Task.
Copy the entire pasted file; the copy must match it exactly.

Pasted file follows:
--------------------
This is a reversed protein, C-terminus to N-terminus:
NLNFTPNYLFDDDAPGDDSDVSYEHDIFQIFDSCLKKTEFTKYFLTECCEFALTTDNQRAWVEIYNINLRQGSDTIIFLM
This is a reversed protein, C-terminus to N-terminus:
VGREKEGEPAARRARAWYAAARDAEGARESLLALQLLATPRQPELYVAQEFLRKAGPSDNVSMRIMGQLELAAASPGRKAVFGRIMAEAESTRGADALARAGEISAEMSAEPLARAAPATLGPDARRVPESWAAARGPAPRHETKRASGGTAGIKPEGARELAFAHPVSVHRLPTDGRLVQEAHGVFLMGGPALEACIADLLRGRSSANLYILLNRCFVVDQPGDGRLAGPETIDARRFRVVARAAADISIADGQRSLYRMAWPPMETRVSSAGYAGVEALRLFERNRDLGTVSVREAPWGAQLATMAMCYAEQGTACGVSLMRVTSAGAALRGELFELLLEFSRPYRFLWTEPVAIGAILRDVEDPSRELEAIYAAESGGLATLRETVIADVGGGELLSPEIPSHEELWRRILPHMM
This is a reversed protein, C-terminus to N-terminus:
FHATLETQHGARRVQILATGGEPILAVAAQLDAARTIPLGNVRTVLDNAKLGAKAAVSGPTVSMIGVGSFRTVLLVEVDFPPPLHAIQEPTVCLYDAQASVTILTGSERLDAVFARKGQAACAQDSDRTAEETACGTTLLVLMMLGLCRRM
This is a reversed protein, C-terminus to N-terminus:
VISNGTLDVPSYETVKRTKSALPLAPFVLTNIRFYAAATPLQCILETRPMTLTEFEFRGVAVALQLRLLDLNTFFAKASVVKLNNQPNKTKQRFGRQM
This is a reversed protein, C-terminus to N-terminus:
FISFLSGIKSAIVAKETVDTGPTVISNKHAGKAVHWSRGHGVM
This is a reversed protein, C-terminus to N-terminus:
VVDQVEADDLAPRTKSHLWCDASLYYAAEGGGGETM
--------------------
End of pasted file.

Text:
This is a reversed protein, C-terminus to N-terminus:
NLNFTPNYLFDDDAPGDDSDVSYEHDIFQIFDSCLKKTEFTKYFLTECCEFALTTDNQRAWVEIYNINLRQGSDTIIFLM
This is a reversed protein, C-terminus to N-terminus:
VGREKEGEPAARRARAWYAAARDAEGARESLLALQLLATPRQPELYVAQEFLRKAGPSDNVSMRIMGQLELAAASPGRKAVFGRIMAEAESTRGADALARAGEISAEMSAEPLARAAPATLGPDARRVPESWAAARGPAPRHETKRASGGTAGIKPEGARELAFAHPVSVHRLPTDGRLVQEAHGVFLMGGPALEACIADLLRGRSSANLYILLNRCFVVDQPGDGRLAGPETIDARRFRVVARAAADISIADGQRSLYRMAWPPMETRVSSAGYAGVEALRLFERNRDLGTVSVREAPWGAQLATMAMCYAEQGTACGVSLMRVTSAGAALRGELFELLLEFSRPYRFLWTEPVAIGAILRDVEDPSRELEAIYAAESGGLATLRETVIADVGGGELLSPEIPSHEELWRRILPHMM
This is a reversed protein, C-terminus to N-terminus:
FHATLETQHGARRVQILATGGEPILAVAAQLDAARTIPLGNVRTVLDNAKLGAKAAVSGPTVSMIGVGSFRTVLLVEVDFPPPLHAIQEPTVCLYDAQASVTILTGSERLDAVFARKGQAACAQDSDRTAEETACGTTLLVLMMLGLCRRM
This is a reversed protein, C-terminus to N-terminus:
VISNGTLDVPSYETVKRTKSALPLAPFVLTNIRFYAAATPLQCILETRPMTLTEFEFRGVAVALQLRLLDLNTFFAKASVVKLNNQPNKTKQRFGRQM
This is a reversed protein, C-terminus to N-terminus:
FISFLSGIKSAIVAKETVDTGPTVISNKHAGKAVHWSRGHGVM
This is a reversed protein, C-terminus to N-terminus:
VVDQVEADDLAPRTKSHLWCDASLYYAAEGGGGETM